J Pers Med ; 11(6)2021 May 24.
Article in English | MEDLINE | ID: covidwho-1244057

ABSTRACT

BACKGROUND: Although several studies examining nurses' turnover intentions have been conducted, few studies have been conducted to explore how COVID-19 contributes to nurses' turnover intentions. This study aims to compare nurses' turnover (TO) intentions before and during COVID-19. METHODS: The cross-sectional study was conducted using the Turnover Intention Scale (TIS-6) and a convenience sample of participants from the largest healthcare provider in Qatar between August and September 2020. RESULTS: A total of 512 nurses were included in the final analysis. The majority were between 31 and 40 years of age (61.5%), 67.6% were females, 76.4% were married, 79.7% had a BSN, 43% had less than 5 years of experience, and 60.4% had worked in COVID-19 designated facilities. The turnover intentions were higher compared with before COVID-19 (p < 0.01). CONCLUSION: Nurses in Qatar have higher TO intentions during COVID-19. The participants' characteristics and stress levels are playing a major role in nurses' decision to leave during COVID-19. Understanding the factors that contribute to turnover intentions is crucial for workforce planning, especially during pandemics.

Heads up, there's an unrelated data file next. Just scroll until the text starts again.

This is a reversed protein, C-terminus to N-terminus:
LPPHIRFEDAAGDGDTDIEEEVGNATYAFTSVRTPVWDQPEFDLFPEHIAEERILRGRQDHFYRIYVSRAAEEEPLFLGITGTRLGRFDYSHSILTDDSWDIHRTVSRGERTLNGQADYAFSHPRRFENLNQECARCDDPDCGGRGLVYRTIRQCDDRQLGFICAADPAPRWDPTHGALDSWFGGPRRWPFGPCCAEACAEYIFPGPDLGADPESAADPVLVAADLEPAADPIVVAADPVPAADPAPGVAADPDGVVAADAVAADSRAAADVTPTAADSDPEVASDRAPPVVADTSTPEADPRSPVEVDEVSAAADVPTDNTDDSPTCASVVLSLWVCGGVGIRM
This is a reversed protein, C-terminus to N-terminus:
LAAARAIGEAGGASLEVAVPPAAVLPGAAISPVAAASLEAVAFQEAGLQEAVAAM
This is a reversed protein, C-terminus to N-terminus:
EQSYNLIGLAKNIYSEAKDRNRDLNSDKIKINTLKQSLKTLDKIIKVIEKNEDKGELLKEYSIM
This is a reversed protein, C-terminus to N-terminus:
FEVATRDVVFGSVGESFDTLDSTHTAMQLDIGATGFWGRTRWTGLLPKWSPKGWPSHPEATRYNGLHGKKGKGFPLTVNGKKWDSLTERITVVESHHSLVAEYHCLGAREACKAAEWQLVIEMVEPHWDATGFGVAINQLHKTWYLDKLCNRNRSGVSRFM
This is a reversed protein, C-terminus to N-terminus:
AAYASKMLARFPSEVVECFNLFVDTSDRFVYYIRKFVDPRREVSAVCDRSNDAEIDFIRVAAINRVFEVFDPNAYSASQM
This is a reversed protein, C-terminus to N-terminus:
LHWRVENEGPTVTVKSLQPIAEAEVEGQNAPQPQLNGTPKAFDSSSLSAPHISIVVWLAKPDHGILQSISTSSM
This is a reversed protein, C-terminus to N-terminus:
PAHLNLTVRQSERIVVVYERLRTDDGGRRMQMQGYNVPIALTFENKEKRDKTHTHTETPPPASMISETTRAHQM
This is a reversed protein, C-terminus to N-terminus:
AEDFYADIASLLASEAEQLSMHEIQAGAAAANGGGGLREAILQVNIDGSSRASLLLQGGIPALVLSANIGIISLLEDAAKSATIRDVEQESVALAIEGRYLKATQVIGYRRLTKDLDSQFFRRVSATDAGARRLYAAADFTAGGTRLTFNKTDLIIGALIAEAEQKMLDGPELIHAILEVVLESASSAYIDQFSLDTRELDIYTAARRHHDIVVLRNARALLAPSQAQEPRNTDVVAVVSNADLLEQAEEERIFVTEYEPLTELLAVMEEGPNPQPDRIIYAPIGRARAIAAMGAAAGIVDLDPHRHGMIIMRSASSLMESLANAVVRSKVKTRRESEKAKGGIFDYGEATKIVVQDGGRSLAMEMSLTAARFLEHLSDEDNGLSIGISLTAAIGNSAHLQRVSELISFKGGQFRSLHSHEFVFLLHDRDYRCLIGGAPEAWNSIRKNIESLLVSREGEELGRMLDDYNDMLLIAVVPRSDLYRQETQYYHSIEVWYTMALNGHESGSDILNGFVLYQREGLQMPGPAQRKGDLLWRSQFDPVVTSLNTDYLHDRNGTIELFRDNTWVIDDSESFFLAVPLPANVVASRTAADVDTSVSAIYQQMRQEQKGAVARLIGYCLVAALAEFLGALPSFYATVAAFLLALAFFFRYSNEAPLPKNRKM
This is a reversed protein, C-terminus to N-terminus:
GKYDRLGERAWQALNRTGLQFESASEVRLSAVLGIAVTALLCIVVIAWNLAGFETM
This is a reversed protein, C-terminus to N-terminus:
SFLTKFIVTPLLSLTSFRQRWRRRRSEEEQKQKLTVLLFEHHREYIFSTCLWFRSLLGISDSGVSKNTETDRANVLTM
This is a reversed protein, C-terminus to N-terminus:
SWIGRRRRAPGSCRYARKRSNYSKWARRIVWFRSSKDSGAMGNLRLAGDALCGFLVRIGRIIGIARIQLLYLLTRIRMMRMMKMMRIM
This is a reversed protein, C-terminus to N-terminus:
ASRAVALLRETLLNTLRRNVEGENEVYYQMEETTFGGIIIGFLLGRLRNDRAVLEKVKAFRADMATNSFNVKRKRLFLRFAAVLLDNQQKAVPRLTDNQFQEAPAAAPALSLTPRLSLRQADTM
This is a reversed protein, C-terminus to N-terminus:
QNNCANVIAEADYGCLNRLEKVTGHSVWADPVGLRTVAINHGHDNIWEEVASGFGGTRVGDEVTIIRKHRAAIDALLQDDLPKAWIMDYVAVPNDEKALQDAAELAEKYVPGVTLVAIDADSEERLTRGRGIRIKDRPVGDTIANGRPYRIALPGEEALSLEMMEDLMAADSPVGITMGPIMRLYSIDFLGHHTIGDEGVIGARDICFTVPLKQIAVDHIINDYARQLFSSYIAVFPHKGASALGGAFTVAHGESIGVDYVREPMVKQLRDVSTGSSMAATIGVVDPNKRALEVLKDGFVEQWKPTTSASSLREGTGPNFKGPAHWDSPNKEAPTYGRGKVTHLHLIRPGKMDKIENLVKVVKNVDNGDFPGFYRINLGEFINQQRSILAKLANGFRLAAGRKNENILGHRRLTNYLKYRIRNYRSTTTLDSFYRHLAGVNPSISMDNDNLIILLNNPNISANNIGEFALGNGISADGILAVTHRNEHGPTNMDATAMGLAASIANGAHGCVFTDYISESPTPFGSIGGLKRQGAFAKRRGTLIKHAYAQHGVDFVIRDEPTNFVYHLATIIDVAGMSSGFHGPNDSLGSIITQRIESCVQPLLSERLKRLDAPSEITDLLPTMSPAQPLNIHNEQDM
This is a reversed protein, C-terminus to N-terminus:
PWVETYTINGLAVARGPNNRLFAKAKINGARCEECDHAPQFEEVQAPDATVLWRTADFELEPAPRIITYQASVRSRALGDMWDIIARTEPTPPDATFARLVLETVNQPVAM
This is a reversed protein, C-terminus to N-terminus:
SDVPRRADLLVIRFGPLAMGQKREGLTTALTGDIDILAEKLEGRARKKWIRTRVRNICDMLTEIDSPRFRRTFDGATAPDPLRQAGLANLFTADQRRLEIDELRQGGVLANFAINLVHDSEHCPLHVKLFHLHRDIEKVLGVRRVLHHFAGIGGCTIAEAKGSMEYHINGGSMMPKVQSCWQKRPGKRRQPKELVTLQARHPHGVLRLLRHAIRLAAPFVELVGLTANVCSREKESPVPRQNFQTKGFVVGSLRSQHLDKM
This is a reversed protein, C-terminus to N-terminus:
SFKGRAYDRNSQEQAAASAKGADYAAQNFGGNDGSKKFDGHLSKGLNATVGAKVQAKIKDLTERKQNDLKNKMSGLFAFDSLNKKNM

6.
Nurs Open ; 8(6): 3516-3526, 2021 11.
Article in English | MEDLINE | ID: covidwho-1216199

ABSTRACT